Catalin Rotaru

Bass*ic Cello Notes

  • AllMusic Rating
    9
  • User Ratings (0)
  • Your Rating

AllMusic Review by

This cleverly titled album (Bass*ic Cello Notes) featuring University of Arizona double bass professor Catalin Rotaru showcases his skills as both performer and transcriber. The first work on the program (not transcribed by Rotaru) is Brahms' First Cello Sonata, a work performed frequently and successfully by bassists. Rotaru's playing here is quite pleasing; his tone in the lower registers is dark without being muddy and higher notes are clear without being nasal.

Next up is Rotaru's transcription of the Bach Chaconne from the D minor violin Partita, heard here for bass and cello. There have been all sorts of transcriptions made of this masterwork -- for piano, two cellos, two violins, and so on. What most of them prove is that in some instances, it's more difficult to achieve on two instruments the sound that violinists do when performing this piece alone. Rotaru's attempt is really quite good; the depth of the bass coupled with the range of the cello yields a dark, rich sonority to the piece. There are some difficulties in the area of pitch with both instruments, and cellist Thomas Landschoot seems to push the tempo much faster than his larger counterpart is willing to accommodate. Overall, though, this is a strong work both in performance and quality of transcription.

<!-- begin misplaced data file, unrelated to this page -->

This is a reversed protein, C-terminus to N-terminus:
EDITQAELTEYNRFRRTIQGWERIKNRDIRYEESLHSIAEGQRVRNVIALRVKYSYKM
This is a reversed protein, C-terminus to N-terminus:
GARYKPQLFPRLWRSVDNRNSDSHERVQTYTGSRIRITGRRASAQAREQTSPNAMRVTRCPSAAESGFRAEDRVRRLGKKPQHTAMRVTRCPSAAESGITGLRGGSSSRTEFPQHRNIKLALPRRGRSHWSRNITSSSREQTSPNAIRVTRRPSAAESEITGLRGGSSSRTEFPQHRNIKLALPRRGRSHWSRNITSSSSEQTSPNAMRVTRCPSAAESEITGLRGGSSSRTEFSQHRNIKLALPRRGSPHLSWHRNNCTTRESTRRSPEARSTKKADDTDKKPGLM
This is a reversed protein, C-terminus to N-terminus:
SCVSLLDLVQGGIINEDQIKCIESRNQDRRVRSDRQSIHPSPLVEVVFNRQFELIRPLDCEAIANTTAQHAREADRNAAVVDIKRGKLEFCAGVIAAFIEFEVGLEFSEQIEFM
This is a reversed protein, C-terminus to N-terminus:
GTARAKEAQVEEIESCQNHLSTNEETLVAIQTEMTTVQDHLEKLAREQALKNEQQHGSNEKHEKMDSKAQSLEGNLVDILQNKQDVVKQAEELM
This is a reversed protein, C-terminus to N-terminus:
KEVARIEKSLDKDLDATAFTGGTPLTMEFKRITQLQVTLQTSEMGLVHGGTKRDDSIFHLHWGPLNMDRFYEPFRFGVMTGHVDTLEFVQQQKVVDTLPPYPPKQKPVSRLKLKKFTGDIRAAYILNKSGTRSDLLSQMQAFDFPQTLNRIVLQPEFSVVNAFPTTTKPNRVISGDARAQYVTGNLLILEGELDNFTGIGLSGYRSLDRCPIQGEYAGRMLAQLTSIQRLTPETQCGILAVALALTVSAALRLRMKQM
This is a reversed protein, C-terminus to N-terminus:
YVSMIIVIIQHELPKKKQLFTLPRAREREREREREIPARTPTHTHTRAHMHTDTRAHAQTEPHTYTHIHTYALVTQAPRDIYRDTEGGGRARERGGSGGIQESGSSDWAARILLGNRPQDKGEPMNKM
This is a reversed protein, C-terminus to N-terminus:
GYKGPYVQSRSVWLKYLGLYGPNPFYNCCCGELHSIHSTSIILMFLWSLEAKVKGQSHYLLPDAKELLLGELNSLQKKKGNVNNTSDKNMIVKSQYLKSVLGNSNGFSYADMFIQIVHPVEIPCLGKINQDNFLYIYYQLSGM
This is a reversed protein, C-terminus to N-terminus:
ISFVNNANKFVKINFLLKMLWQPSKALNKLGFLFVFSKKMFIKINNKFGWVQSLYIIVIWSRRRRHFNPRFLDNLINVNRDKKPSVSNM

The performance of the Rachmaninov Cello Sonata is a valiant and generally successful attempt by Rotaru. In the liner notes, he claims that for the most part he just plays directly out of the original cello part without having to change key -- a fact for which his pianist is most likely grateful. The major hurdle here is the same the cellists must overcome -- balance in this sonata is quite difficult even for the cello, which can project better than the bass almost any day of the week. Rotaru and his pianist Andrew Campbell do a good job overcoming this by greatly subduing the piano part, but that just makes the piano seem timid and much less important than it actually is in the sonata. Still, it's a generally strong performance and one that bassists will surely want to check out.

blue highlight denotes track pick